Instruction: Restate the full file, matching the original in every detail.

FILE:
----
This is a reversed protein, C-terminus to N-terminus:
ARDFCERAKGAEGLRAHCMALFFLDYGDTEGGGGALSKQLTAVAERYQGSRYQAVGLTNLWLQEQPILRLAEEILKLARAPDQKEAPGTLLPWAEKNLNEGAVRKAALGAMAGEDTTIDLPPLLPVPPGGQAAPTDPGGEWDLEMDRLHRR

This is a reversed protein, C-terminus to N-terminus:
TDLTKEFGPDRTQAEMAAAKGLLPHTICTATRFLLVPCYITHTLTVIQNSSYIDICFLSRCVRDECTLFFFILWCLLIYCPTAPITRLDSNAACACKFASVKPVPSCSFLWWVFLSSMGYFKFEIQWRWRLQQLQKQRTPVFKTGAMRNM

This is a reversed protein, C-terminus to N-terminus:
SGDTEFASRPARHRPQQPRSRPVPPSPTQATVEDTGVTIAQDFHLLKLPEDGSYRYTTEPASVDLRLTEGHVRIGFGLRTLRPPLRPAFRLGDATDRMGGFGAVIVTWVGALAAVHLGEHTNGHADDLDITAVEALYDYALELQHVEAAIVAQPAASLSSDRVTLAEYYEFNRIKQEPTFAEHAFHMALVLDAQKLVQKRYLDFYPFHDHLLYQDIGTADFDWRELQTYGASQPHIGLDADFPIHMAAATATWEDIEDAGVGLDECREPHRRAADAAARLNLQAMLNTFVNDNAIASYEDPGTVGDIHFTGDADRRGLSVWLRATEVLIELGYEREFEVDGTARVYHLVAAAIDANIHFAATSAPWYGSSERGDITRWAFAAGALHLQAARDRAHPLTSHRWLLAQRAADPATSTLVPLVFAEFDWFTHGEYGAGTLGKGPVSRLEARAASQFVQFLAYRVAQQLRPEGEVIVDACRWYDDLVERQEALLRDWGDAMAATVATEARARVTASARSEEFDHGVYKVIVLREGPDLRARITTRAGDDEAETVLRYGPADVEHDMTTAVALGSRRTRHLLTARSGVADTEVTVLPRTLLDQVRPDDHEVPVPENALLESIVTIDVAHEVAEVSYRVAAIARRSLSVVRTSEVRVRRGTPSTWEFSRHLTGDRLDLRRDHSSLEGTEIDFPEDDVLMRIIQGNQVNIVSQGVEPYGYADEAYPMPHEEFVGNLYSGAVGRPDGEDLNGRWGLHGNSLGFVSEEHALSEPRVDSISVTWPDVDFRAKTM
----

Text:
This is a reversed protein, C-terminus to N-terminus:
ARDFCERAKGAEGLRAHCMALFFLDYGDTEGGGGALSKQLTAVAERYQGSRYQAVGLTNLWLQEQPILRLAEEILKLARAPDQKEAPGTLLPWAEKNLNEGAVRKAALGAMAGEDTTIDLPPLLPVPPGGQAAPTDPGGEWDLEMDRLHRR

This is a reversed protein, C-terminus to N-terminus:
TDLTKEFGPDRTQAEMAAAKGLLPHTICTATRFLLVPCYITHTLTVIQNSSYIDICFLSRCVRDECTLFFFILWCLLIYCPTAPITRLDSNAACACKFASVKPVPSCSFLWWVFLSSMGYFKFEIQWRWRLQQLQKQRTPVFKTGAMRNM

This is a reversed protein, C-terminus to N-terminus:
SGDTEFASRPARHRPQQPRSRPVPPSPTQATVEDTGVTIAQDFHLLKLPEDGSYRYTTEPASVDLRLTEGHVRIGFGLRTLRPPLRPAFRLGDATDRMGGFGAVIVTWVGALAAVHLGEHTNGHADDLDITAVEALYDYALELQHVEAAIVAQPAASLSSDRVTLAEYYEFNRIKQEPTFAEHAFHMALVLDAQKLVQKRYLDFYPFHDHLLYQDIGTADFDWRELQTYGASQPHIGLDADFPIHMAAATATWEDIEDAGVGLDECREPHRRAADAAARLNLQAMLNTFVNDNAIASYEDPGTVGDIHFTGDADRRGLSVWLRATEVLIELGYEREFEVDGTARVYHLVAAAIDANIHFAATSAPWYGSSERGDITRWAFAAGALHLQAARDRAHPLTSHRWLLAQRAADPATSTLVPLVFAEFDWFTHGEYGAGTLGKGPVSRLEARAASQFVQFLAYRVAQQLRPEGEVIVDACRWYDDLVERQEALLRDWGDAMAATVATEARARVTASARSEEFDHGVYKVIVLREGPDLRARITTRAGDDEAETVLRYGPADVEHDMTTAVALGSRRTRHLLTARSGVADTEVTVLPRTLLDQVRPDDHEVPVPENALLESIVTIDVAHEVAEVSYRVAAIARRSLSVVRTSEVRVRRGTPSTWEFSRHLTGDRLDLRRDHSSLEGTEIDFPEDDVLMRIIQGNQVNIVSQGVEPYGYADEAYPMPHEEFVGNLYSGAVGRPDGEDLNGRWGLHGNSLGFVSEEHALSEPRVDSISVTWPDVDFRAKTM